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What is a TPAR and do you need to lodge one?

The Taxable Payments Annual Report (TPAR) is an industry-specific report through which businesses inform the ATO of the total payments made to contractors for services in that financial year. This information is then used by the ATO to match the contractors’ income declarations to improve their compliance efforts.

A TPAR is generally required by businesses that have an Australian Business Number (ABN), have supplied a relevant service and have made payments to contractors for services completed on your behalf. Contractors can be operating as sole traders, partnerships, companies or trusts. The following services are considered relevant:

If your business provides these services, regardless of whether it is only a part of the services you offer, or if it is a federal, state, territory or local government entity, you are obligated to report the payments made to third parties through a TPAR.

It is important to remember that not all payments need to be reported. Your taxable payments annual report does not require details of:

Only payments made to contractors for work that is relevant to carrying on your business needs to be reported. Your TPAR is due by 28 August each year, and fines may apply for not lodging the report by the specified deadline.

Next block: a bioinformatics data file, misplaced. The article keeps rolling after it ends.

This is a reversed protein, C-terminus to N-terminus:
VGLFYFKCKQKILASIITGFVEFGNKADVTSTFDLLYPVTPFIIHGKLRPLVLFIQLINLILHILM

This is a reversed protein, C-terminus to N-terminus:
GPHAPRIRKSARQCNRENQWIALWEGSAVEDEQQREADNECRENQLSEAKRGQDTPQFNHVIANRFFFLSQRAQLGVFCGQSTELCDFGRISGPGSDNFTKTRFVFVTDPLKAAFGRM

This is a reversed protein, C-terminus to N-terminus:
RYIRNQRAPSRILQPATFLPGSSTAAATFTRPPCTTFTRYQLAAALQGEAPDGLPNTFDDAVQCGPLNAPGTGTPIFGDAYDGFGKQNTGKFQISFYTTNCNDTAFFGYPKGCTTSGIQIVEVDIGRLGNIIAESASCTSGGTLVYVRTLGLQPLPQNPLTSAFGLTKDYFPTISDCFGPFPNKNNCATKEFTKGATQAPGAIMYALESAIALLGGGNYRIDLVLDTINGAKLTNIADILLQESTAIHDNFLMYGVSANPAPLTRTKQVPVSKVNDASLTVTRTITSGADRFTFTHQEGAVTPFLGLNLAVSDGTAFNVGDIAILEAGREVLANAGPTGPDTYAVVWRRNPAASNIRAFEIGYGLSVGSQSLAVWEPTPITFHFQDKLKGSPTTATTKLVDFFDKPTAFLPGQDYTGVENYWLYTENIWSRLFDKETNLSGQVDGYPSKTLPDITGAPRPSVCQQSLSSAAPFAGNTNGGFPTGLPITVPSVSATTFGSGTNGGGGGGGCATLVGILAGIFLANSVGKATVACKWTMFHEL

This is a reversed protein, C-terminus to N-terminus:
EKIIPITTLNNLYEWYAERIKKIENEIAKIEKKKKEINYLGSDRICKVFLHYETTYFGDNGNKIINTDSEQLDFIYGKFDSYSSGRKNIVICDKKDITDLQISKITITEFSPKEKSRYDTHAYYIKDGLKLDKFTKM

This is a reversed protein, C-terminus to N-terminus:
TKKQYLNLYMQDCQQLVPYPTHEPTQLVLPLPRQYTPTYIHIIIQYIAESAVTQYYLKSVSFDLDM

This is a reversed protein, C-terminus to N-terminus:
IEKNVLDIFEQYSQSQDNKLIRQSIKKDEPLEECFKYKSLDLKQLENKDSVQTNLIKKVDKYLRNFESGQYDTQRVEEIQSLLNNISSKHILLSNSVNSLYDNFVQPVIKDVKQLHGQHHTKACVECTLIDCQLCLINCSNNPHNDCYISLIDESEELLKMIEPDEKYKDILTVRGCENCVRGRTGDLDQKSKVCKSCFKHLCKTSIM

If your business does not need to lodge a TPAR for a particular financial year, consider submitting an optional non-lodgement advice through the ATO business portal to avoid unnecessary follow-up about TPAR lodgements.

Posted on 13 August '20 by , under Tax.

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What to consider when consolidating your super

The ATO reported that 45% of working Australians were not aware that they had multiple super accounts in 2016. Having multiple super accounts is particularly common for individuals who have had more than one job. If this is you, it is important to identify and manage your super accounts because having more than one can be costly as a result of account fees from multiple funds.To combat this, you may want to consolidate your super, which moves all your super into one account. Not only does this save on fees, but it also makes your super easier to manage and keep track of.

Before consolidating your super, it is important to do the following:

Research your funds' policy
Compare your active super accounts so you can make the right choice about which one you should close. Things to assess include:

  • Exit fees
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  • Investment options
  • Ongoing service fees
  • Performance of the funds

Check employer contributions
Changing funds may affect how much your employer contributes, as some employers contribute more to certain funds. Check your current accounts to see if changing funds will affect this. Once you have selected a super fund, regardless of whether you choose a new super fund or one of your existing ones, provide your employer with the details they need to pay super into your selected account.

Gather the relevant information
When consolidating your super, you will need to have the following details ready:

  • Your tax file number.
  • Proof of identity. This could include your driver's license, birth certificate or passport.
  • Your fund's superannuation product identification number (SPIN).
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  • Details of your previous fund.

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